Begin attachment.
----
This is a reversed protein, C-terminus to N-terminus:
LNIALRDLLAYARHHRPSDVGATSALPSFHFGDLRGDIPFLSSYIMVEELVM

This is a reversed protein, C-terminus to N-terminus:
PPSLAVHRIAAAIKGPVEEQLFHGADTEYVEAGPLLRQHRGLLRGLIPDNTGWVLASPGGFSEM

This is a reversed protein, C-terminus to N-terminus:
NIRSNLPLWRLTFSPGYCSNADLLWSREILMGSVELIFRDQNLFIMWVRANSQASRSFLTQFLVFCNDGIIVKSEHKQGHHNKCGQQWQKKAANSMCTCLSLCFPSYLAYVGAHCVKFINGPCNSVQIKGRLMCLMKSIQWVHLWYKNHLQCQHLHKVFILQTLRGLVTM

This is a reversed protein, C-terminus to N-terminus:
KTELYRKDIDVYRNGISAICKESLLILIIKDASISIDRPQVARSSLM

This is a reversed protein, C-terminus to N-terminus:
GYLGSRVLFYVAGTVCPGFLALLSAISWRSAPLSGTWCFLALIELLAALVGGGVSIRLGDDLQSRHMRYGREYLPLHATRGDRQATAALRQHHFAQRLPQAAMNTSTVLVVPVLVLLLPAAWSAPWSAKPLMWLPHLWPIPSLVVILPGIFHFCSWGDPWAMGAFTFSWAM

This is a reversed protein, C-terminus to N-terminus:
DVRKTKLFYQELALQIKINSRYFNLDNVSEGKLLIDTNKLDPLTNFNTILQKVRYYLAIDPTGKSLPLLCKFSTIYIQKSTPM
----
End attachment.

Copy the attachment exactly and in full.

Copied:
This is a reversed protein, C-terminus to N-terminus:
LNIALRDLLAYARHHRPSDVGATSALPSFHFGDLRGDIPFLSSYIMVEELVM

This is a reversed protein, C-terminus to N-terminus:
PPSLAVHRIAAAIKGPVEEQLFHGADTEYVEAGPLLRQHRGLLRGLIPDNTGWVLASPGGFSEM

This is a reversed protein, C-terminus to N-terminus:
NIRSNLPLWRLTFSPGYCSNADLLWSREILMGSVELIFRDQNLFIMWVRANSQASRSFLTQFLVFCNDGIIVKSEHKQGHHNKCGQQWQKKAANSMCTCLSLCFPSYLAYVGAHCVKFINGPCNSVQIKGRLMCLMKSIQWVHLWYKNHLQCQHLHKVFILQTLRGLVTM

This is a reversed protein, C-terminus to N-terminus:
KTELYRKDIDVYRNGISAICKESLLILIIKDASISIDRPQVARSSLM

This is a reversed protein, C-terminus to N-terminus:
GYLGSRVLFYVAGTVCPGFLALLSAISWRSAPLSGTWCFLALIELLAALVGGGVSIRLGDDLQSRHMRYGREYLPLHATRGDRQATAALRQHHFAQRLPQAAMNTSTVLVVPVLVLLLPAAWSAPWSAKPLMWLPHLWPIPSLVVILPGIFHFCSWGDPWAMGAFTFSWAM

This is a reversed protein, C-terminus to N-terminus:
DVRKTKLFYQELALQIKINSRYFNLDNVSEGKLLIDTNKLDPLTNFNTILQKVRYYLAIDPTGKSLPLLCKFSTIYIQKSTPM